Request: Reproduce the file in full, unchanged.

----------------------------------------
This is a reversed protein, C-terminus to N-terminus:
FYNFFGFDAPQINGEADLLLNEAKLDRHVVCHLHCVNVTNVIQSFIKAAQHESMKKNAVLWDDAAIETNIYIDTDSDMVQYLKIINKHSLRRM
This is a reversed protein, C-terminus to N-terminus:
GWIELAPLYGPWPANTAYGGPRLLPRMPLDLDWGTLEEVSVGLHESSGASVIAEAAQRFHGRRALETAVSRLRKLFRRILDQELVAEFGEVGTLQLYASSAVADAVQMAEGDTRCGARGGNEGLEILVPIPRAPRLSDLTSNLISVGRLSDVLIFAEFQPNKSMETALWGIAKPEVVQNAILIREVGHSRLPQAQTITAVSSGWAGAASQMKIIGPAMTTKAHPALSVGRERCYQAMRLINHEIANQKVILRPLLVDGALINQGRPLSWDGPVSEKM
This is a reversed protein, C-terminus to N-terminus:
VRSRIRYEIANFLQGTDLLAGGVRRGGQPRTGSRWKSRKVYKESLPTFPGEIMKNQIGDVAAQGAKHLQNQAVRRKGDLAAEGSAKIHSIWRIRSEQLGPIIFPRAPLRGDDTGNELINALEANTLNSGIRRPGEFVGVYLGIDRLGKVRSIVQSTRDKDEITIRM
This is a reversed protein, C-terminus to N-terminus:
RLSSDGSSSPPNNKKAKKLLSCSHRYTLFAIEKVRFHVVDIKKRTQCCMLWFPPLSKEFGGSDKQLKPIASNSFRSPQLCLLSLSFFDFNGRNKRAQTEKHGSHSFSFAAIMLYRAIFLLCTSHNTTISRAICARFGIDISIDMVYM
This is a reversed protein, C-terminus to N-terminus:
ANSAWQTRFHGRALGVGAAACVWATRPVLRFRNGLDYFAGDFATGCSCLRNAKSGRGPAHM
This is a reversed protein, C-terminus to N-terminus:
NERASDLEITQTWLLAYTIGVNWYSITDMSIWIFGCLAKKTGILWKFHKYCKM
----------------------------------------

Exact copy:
This is a reversed protein, C-terminus to N-terminus:
FYNFFGFDAPQINGEADLLLNEAKLDRHVVCHLHCVNVTNVIQSFIKAAQHESMKKNAVLWDDAAIETNIYIDTDSDMVQYLKIINKHSLRRM
This is a reversed protein, C-terminus to N-terminus:
GWIELAPLYGPWPANTAYGGPRLLPRMPLDLDWGTLEEVSVGLHESSGASVIAEAAQRFHGRRALETAVSRLRKLFRRILDQELVAEFGEVGTLQLYASSAVADAVQMAEGDTRCGARGGNEGLEILVPIPRAPRLSDLTSNLISVGRLSDVLIFAEFQPNKSMETALWGIAKPEVVQNAILIREVGHSRLPQAQTITAVSSGWAGAASQMKIIGPAMTTKAHPALSVGRERCYQAMRLINHEIANQKVILRPLLVDGALINQGRPLSWDGPVSEKM
This is a reversed protein, C-terminus to N-terminus:
VRSRIRYEIANFLQGTDLLAGGVRRGGQPRTGSRWKSRKVYKESLPTFPGEIMKNQIGDVAAQGAKHLQNQAVRRKGDLAAEGSAKIHSIWRIRSEQLGPIIFPRAPLRGDDTGNELINALEANTLNSGIRRPGEFVGVYLGIDRLGKVRSIVQSTRDKDEITIRM
This is a reversed protein, C-terminus to N-terminus:
RLSSDGSSSPPNNKKAKKLLSCSHRYTLFAIEKVRFHVVDIKKRTQCCMLWFPPLSKEFGGSDKQLKPIASNSFRSPQLCLLSLSFFDFNGRNKRAQTEKHGSHSFSFAAIMLYRAIFLLCTSHNTTISRAICARFGIDISIDMVYM
This is a reversed protein, C-terminus to N-terminus:
ANSAWQTRFHGRALGVGAAACVWATRPVLRFRNGLDYFAGDFATGCSCLRNAKSGRGPAHM
This is a reversed protein, C-terminus to N-terminus:
NERASDLEITQTWLLAYTIGVNWYSITDMSIWIFGCLAKKTGILWKFHKYCKM